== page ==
While the functional aircraft was created in the United States, the first large-scale production was established in France by Brazilian aviator Alberto Santos-Dumont. Each Demoiselle No. 19 took only 15 days to produce, but the lightweight materials did not make it an ideal candidate for early airborne warfare.
The Italians were the first to utilize aircraft for military purposes, making reconnaissance and bombing runs through to Libya during the Italian-Turkish war of 1911. Air combat continued in the First Balkan War the following year, but World War I was the first instance where aircraft were used as a major factor in offensive and defensive operations by multiple nations.
The Great War was the primary reason why airplanes were adopted by major military forces. Primarily used for reconnaissance purposes, early pilots and engineers began developing fighters and bombers based on their experience in the air. Flying Aces were an iconic part of the war, becoming modern-day knights in their own regard.
The most infamous of the Flying Aces was German fighter pilot Manfred von Richthofen, also known as the Red Baron. Credited with over 80 victories, Richthofen was originally a cavalryman before transferring to the German Army Air Service in 1915. All of his victories came over a three-year period.
Even after World War I, air combat tactics were still fairly crude. The biggest benefit to the Allie’s came through aerial recon and target spotting for artillery. During the transitional period between World Wars, airplanes made the switch from wood and fabric to aluminum materials.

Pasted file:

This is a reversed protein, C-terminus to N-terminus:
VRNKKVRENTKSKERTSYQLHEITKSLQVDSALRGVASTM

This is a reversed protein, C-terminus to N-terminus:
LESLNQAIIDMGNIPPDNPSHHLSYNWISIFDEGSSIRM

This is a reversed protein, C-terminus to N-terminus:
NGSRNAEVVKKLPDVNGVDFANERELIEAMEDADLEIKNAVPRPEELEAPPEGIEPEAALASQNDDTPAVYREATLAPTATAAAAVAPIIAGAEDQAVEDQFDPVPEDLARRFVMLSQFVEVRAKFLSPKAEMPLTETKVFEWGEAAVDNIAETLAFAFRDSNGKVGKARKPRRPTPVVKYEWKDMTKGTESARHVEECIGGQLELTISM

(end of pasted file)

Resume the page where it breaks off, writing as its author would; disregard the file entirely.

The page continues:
This lull in need for experienced pilots created an industry of stunt pilots and air shows, with these so-called “barnstormers” grouping up together and taking their talents across the United States. During this time, Charles Lindbergh flew solo across the Atlantic Ocean – just one of the many astounding feats in aviation that took place at this time.
World War II was a gigantic catalyst to increasing and advancing manufacturing and production across a variety of industries – especially aviation. While jet engine technology was in development in both Germany and Britain before the war, an emphasis was placed on pushing it forward along with weapon systems, changes in air combat tactics, and implementation of airplanes in invasion campaigns.
That’s it for now! Next time, we’ll talk more about World War II and how advances made in the aviation world during the war propelled the industry for decades to come. For information on airplane parts, connectors, and custom designs, browse the J&K Connectors inventory or contact our team today!